Egon Zehnder
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This article first appeared in Fortune on the 24th of April, 2018 and is republished here with their kind permission.

Leadership has never been easy. Yet given the current volatility of the external world—stemming from geopolitical uncertainty, activist pressure, a new generation of employees, and digital disruption—running a large company is both more challenging and less secure than it’s ever been, as the daily drumbeat of CEO departures shows. Indeed, according to our own research, more than one-third of the world’s largest public companies have had three or more CEOs in the past decade.

CEO roles are also changing because the kind of leadership required for success has changed. Today’s leaders know and appreciate that the paradigm has shifted to a flexible, adaptable, and above all, self-aware model—just as a generation of executives who were shaped in a more command-and-control, top-down era takes charge. As they enter this new era of leadership, chief executives acknowledge that they need help bringing out the more human side of being a leader—from their teams, their peers, and, most of all, their boards of directors.

In a new survey, Egon Zehnder asked 402 chief executives from 11 countries—CEOs whose companies together make up an estimated $2.6 trillion in revenues—about leadership. When asked if they needed the capacity to transform themselves in tandem with their organization, 79% said yes. They understand that the hierarchical and clinical approach to being a CEO no longer works. CEOs today see themselves on a dual journey—one in which they evolve as leaders as their own companies are in a similar state of transformation.

Encouragingly, CEOs expressed confidence in their ability to handle the practical aspects of the role—the “doing” part, as we call it. Nearly three-quarters (74%) of surveyed CEOs said their prior achievements and experiences prepared them to be CEO. More than four-fifths (82%) said they were comfortable shaping the overall vision for the company.

But when it came to “being” CEO—personifying the less tangible, more emotional parts of leadership—chief executives shared feelings of frustration. Achieving the personal transformation required for leadership success has proven difficult: Nearly half (48%) said that finding time for self-reflection was tougher than expected. Meanwhile, many CEOs found the ‘human’ aspect of the role more difficult than expected. Almost half (47%) said that developing their senior leadership team was harder than anticipated, and 50% said the same about driving culture change.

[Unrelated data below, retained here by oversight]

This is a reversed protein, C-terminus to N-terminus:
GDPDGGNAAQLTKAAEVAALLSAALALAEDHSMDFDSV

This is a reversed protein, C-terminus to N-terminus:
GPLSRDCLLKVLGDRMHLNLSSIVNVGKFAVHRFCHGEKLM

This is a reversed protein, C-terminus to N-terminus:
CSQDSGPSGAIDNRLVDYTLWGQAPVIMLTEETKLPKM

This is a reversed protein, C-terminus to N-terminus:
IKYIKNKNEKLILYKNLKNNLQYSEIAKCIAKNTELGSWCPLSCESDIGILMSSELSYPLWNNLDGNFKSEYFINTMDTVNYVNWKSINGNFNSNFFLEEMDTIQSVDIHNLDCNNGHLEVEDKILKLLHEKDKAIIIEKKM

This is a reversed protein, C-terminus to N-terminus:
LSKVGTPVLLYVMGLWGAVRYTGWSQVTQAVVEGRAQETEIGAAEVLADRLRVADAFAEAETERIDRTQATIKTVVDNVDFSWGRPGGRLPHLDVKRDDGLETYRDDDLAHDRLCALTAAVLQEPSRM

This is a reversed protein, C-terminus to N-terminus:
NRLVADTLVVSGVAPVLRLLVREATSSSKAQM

This may be because many CEOs reached the corner office with preparation that covers only a fraction of what is needed. Often, their track record has included experience-oriented preparation or leadership-oriented training that did not focus on self-awareness or adaptability to changing circumstances. Nearly half (44%) of CEOs said they did not go through a formal succession process, and of those who had, 19% rated the process as poor. Interestingly, CEOs who had been internally selected were less confident overall than those brought in from the outside, with just 28% of them saying they were fully prepared for the role, compared with 38% of external hires.

Complicating matters is the fact that many CEOs feel they must bear the burden of decision-making alone. In an alarming statistic, just 38% of CEOs said they look to their board chairs for feedback. This may be because CEOs are not supposed to admit vulnerability—or it may be because directors are focusing too much on process and performance and not enough on the other elements of leadership. Boards must work oncontinuous development of their CEOs; after all, the selection of a chief executive is a starting point, not an end point.

Why does this matter? Because if CEOs are not well versed in the human side of the role, they will fail—and the implications of that failure will affect not just their own success, but that of all stakeholders—shareholders, employees, and customers alike. CEOs shared that they need to develop not only their strategic and tactical thinking, but also their ability to listen and respond—both to their team members and, critically, to themselves.

We are heartened by the realization of CEOs that their leadership requirements have changed dramatically—and that that comes with both challenges and opportunities. But we must do as good of a job preparing executives to “be” CEO as to “do” the job itself.

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